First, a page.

If the person is not real, then they are a robot. There are a lot of robots on social media. One in ten twitter accounts is a robot and not a real person. Theses robots are owned by large marketing companies that get paid to force things to "trend" or go "viral" by posting the same one or two different tweets hundreds of thousands or millions of times. For example, if I had a soda that I wanted to sell, and I wanted to sell it to the millennial generation since I thought they might really like the flavor, I would pay the marketing company a couple of thousands of dollars so that the bot accounts could post "Gosh this is a tasty drink #newsoda" three hundred thousand times in the span of three days. This would force my soda to go viral, which not only makes the soda seem more popular than it is, but it makes it seem as if the public has already decided that the drink universally tastes good, and more people will be willing to try it out. The fake social media accounts are used to sculpt public opinions for monetary gain. 

How does this relate to Erin Canty's article? Political groups do the exact same thing for their political ideologies. It's a way of subconsciously convincing people to switch over to one side. The DNC might make #trumphatesmcdonalds go viral, since it is not legally libel, and they don't like Trump. The GOP might make #antifaisaterroristorganization go viral, since it is not legally libel and they don't like Antifa. In reality, the DNC and GOP both do whatever the heck they want with the bots because they never get caught paying for these kinds of things.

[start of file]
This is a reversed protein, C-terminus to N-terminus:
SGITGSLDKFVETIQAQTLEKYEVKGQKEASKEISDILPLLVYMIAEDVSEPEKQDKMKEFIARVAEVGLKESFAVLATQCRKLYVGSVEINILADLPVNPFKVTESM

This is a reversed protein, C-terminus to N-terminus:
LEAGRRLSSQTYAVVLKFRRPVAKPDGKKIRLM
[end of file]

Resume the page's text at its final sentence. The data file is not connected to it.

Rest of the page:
This is an example from a Mexican protest. I don't know much about the photo, but is was the first image that popped up when I searched "twitter bots pushing hash tags."

Hundreds, thousands, tens of thousands, and sometimes even millions of automated accounts that are less than a day old each posting the exact same text literally seconds away from each other. It's all manufactured outrage. It's not real, but it's a great way of tricking people in thinking that they are being oppressed by something else. 

Perhaps I will go into more detail on this in a future blog post, and if I do, I won't use the first image that popped up on the image search as an example.

Thanks for reading until the end.